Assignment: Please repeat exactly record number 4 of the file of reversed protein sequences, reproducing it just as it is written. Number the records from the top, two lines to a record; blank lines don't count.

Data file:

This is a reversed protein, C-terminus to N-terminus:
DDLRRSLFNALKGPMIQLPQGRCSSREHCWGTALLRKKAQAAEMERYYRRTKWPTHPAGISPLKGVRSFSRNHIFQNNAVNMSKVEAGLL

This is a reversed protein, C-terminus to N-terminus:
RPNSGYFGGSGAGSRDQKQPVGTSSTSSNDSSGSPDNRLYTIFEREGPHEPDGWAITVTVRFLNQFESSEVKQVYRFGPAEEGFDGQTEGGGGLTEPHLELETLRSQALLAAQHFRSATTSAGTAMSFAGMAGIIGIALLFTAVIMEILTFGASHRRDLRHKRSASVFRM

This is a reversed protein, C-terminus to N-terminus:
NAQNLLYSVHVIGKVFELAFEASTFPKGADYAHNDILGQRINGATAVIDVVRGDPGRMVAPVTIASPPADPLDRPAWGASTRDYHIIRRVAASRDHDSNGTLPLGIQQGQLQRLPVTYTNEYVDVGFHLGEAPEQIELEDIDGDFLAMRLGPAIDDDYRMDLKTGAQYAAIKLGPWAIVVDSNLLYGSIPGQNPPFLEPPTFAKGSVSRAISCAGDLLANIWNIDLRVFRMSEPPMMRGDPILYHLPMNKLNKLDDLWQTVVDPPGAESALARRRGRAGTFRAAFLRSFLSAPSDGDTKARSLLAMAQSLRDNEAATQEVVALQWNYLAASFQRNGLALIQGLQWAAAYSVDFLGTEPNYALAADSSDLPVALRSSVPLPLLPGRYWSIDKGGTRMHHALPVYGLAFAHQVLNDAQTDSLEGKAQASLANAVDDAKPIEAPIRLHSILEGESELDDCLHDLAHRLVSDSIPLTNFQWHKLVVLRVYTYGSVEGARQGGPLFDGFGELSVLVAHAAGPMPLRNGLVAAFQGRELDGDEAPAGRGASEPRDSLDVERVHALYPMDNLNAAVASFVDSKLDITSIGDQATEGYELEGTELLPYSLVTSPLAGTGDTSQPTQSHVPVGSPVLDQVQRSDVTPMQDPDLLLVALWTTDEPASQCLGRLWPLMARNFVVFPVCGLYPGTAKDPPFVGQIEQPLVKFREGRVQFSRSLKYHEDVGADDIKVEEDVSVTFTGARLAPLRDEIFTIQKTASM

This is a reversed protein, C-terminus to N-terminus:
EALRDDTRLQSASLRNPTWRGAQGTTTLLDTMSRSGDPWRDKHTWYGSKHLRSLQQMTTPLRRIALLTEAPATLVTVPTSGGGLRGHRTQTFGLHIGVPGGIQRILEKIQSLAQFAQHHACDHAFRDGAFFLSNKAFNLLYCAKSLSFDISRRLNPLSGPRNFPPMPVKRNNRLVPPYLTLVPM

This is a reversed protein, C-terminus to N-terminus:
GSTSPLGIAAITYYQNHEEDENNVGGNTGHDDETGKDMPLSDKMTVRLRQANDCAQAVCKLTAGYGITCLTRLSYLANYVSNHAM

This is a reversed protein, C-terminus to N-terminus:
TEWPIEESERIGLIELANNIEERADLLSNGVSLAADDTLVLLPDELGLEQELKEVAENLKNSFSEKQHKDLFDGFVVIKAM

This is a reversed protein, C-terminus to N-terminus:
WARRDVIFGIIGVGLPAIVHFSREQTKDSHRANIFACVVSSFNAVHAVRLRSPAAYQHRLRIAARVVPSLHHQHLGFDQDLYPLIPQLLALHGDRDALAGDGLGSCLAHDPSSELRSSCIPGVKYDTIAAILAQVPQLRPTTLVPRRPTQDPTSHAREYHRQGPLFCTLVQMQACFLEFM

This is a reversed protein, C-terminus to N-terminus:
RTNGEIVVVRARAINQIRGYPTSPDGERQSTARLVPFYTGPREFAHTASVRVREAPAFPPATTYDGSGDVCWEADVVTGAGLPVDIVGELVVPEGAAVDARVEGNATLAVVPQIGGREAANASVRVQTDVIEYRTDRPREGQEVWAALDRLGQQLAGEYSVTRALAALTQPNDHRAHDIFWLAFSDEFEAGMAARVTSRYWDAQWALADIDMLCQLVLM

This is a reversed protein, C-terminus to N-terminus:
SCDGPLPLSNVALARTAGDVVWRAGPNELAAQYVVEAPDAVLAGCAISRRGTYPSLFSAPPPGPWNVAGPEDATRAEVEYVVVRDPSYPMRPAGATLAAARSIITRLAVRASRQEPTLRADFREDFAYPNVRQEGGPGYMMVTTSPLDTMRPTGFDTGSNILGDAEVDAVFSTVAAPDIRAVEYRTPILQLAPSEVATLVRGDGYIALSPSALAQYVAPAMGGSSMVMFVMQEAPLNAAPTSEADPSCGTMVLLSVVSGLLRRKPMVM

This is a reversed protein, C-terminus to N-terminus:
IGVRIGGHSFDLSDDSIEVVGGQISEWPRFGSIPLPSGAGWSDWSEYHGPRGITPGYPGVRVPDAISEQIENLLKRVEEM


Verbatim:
This is a reversed protein, C-terminus to N-terminus:
EALRDDTRLQSASLRNPTWRGAQGTTTLLDTMSRSGDPWRDKHTWYGSKHLRSLQQMTTPLRRIALLTEAPATLVTVPTSGGGLRGHRTQTFGLHIGVPGGIQRILEKIQSLAQFAQHHACDHAFRDGAFFLSNKAFNLLYCAKSLSFDISRRLNPLSGPRNFPPMPVKRNNRLVPPYLTLVPM